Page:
The newest trend in the plastic surgery world is too look more like yourself, just heavily edited. Instead of bringing pictures of celebrities to plastic surgeons, patients have been bringing their filtered selfies as reference.
The phenomenon is known as " Snapchat dysmorphia," and it's causing major concern among experts who are worried about its negative effect on people's self-esteem and its potential to trigger body dysmorphic disorder, a mental illness. Body dysmorphia causes people to be extremely preoccupied with a perceived flaw in appearance that to others can't be seen or appears minor.
According to the annual American Academy of Facial Plastic and Reconstructive Surgery survey, selfies are a major driving force behind people who want plastic surgery done. In 2017, the survey found that 55 percent of surgeons reported having patients who requested surgery to look better in selfies.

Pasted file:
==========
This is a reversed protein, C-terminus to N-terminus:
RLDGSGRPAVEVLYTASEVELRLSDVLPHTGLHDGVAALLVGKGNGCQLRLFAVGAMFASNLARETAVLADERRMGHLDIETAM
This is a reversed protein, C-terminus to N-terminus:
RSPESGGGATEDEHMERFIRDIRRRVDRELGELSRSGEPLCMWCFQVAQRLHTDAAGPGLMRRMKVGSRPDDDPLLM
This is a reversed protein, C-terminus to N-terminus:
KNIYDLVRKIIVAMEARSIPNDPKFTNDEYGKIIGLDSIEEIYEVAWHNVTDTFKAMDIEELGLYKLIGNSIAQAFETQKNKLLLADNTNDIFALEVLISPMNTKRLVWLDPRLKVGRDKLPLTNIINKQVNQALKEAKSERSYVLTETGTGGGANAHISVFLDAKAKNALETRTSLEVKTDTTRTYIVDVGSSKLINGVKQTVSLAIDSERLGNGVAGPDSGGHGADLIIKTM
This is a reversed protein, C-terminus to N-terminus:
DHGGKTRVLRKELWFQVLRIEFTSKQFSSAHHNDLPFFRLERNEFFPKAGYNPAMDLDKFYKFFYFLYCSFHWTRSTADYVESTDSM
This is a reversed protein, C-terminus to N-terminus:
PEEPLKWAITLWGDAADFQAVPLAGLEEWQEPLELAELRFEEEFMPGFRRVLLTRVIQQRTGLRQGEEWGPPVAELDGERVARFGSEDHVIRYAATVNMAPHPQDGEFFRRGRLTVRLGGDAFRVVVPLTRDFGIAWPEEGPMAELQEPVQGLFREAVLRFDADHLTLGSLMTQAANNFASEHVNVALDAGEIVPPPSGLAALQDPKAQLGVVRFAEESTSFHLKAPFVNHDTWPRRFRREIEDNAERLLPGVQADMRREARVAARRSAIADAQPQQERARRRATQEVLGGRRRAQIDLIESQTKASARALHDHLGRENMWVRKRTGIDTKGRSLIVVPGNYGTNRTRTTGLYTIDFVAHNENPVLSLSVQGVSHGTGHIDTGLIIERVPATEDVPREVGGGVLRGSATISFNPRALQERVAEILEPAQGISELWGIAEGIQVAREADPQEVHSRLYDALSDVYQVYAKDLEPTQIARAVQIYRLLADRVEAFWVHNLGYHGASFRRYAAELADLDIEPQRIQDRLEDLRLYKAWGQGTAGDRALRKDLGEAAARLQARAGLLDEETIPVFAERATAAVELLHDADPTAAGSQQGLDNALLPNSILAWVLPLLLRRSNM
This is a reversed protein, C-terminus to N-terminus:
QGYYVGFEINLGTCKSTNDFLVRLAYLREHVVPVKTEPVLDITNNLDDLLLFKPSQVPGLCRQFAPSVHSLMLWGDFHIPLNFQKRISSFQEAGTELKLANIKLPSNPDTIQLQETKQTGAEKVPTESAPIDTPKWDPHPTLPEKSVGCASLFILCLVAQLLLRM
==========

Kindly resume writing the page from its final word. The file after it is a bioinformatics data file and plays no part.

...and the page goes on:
The term "Snapchat dysmorphia" was just developed this year by British cosmetic doctor Tijion Esho.
"Today's generation can't escape 'the Truman effect' because from birth they are born into an age of social platforms where their feelings of self-worth can be based purely on the number of likes and followers that they have, which is linked to how good they look or how great these images are," Esho said.
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